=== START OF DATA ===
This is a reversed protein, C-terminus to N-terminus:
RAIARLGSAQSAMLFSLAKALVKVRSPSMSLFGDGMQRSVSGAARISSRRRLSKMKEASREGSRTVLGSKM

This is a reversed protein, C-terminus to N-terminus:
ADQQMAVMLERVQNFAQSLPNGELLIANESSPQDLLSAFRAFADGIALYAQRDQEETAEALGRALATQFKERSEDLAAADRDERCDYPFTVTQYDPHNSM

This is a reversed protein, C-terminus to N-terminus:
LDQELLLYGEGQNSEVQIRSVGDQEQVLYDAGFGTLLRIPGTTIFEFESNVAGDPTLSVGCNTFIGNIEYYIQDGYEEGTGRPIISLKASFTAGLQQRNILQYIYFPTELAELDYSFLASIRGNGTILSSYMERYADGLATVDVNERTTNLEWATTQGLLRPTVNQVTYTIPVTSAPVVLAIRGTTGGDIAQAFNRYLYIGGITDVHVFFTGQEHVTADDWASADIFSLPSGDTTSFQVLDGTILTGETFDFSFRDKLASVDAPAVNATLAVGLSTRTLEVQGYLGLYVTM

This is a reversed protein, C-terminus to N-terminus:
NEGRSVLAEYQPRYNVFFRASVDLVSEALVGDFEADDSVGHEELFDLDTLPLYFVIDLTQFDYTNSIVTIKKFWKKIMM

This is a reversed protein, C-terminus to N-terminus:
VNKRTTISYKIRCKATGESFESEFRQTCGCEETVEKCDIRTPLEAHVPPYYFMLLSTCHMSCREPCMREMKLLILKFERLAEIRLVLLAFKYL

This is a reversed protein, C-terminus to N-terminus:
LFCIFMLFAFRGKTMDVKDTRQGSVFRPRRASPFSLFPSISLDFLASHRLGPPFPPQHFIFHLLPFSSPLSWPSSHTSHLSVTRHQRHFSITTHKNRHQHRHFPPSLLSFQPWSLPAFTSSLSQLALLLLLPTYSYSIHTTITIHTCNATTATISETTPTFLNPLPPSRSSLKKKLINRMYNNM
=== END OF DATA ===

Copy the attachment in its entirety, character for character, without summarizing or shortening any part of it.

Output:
This is a reversed protein, C-terminus to N-terminus:
RAIARLGSAQSAMLFSLAKALVKVRSPSMSLFGDGMQRSVSGAARISSRRRLSKMKEASREGSRTVLGSKM

This is a reversed protein, C-terminus to N-terminus:
ADQQMAVMLERVQNFAQSLPNGELLIANESSPQDLLSAFRAFADGIALYAQRDQEETAEALGRALATQFKERSEDLAAADRDERCDYPFTVTQYDPHNSM

This is a reversed protein, C-terminus to N-terminus:
LDQELLLYGEGQNSEVQIRSVGDQEQVLYDAGFGTLLRIPGTTIFEFESNVAGDPTLSVGCNTFIGNIEYYIQDGYEEGTGRPIISLKASFTAGLQQRNILQYIYFPTELAELDYSFLASIRGNGTILSSYMERYADGLATVDVNERTTNLEWATTQGLLRPTVNQVTYTIPVTSAPVVLAIRGTTGGDIAQAFNRYLYIGGITDVHVFFTGQEHVTADDWASADIFSLPSGDTTSFQVLDGTILTGETFDFSFRDKLASVDAPAVNATLAVGLSTRTLEVQGYLGLYVTM

This is a reversed protein, C-terminus to N-terminus:
NEGRSVLAEYQPRYNVFFRASVDLVSEALVGDFEADDSVGHEELFDLDTLPLYFVIDLTQFDYTNSIVTIKKFWKKIMM

This is a reversed protein, C-terminus to N-terminus:
VNKRTTISYKIRCKATGESFESEFRQTCGCEETVEKCDIRTPLEAHVPPYYFMLLSTCHMSCREPCMREMKLLILKFERLAEIRLVLLAFKYL

This is a reversed protein, C-terminus to N-terminus:
LFCIFMLFAFRGKTMDVKDTRQGSVFRPRRASPFSLFPSISLDFLASHRLGPPFPPQHFIFHLLPFSSPLSWPSSHTSHLSVTRHQRHFSITTHKNRHQHRHFPPSLLSFQPWSLPAFTSSLSQLALLLLLPTYSYSIHTTITIHTCNATTATISETTPTFLNPLPPSRSSLKKKLINRMYNNM